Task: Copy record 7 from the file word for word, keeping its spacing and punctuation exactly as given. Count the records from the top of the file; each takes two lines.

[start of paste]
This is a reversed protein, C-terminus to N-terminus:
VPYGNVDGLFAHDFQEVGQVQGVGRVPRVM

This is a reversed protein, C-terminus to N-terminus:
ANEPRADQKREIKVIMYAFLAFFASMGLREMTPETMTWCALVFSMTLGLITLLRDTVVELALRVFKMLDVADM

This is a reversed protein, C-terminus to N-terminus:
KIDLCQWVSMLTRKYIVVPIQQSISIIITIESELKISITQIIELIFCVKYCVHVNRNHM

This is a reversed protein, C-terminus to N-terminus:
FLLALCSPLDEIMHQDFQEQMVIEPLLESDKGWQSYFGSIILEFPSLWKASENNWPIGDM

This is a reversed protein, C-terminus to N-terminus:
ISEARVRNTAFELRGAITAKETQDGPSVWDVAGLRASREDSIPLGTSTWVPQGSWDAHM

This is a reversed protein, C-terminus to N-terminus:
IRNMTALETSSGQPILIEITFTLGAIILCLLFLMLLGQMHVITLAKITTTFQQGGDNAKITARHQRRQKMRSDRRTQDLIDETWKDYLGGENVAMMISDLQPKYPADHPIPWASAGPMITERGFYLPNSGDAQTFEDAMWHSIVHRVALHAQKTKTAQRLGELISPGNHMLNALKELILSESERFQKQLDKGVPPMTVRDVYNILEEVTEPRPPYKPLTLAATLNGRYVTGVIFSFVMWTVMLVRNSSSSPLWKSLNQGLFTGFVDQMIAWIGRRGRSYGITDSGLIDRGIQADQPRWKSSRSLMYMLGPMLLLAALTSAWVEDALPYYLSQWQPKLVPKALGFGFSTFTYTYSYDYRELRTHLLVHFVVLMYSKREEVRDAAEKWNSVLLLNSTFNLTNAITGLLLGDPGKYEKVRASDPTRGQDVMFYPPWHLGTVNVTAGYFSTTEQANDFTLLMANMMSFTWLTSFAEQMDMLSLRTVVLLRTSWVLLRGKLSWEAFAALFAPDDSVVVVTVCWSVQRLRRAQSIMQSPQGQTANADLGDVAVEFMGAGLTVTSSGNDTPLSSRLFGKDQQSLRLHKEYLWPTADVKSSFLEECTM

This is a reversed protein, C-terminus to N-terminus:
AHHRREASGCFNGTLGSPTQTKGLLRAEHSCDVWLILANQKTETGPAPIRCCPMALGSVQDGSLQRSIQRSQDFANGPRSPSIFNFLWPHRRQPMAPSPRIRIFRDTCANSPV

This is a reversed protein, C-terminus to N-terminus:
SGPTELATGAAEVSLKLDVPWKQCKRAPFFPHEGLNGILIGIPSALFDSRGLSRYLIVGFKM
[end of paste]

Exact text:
This is a reversed protein, C-terminus to N-terminus:
AHHRREASGCFNGTLGSPTQTKGLLRAEHSCDVWLILANQKTETGPAPIRCCPMALGSVQDGSLQRSIQRSQDFANGPRSPSIFNFLWPHRRQPMAPSPRIRIFRDTCANSPV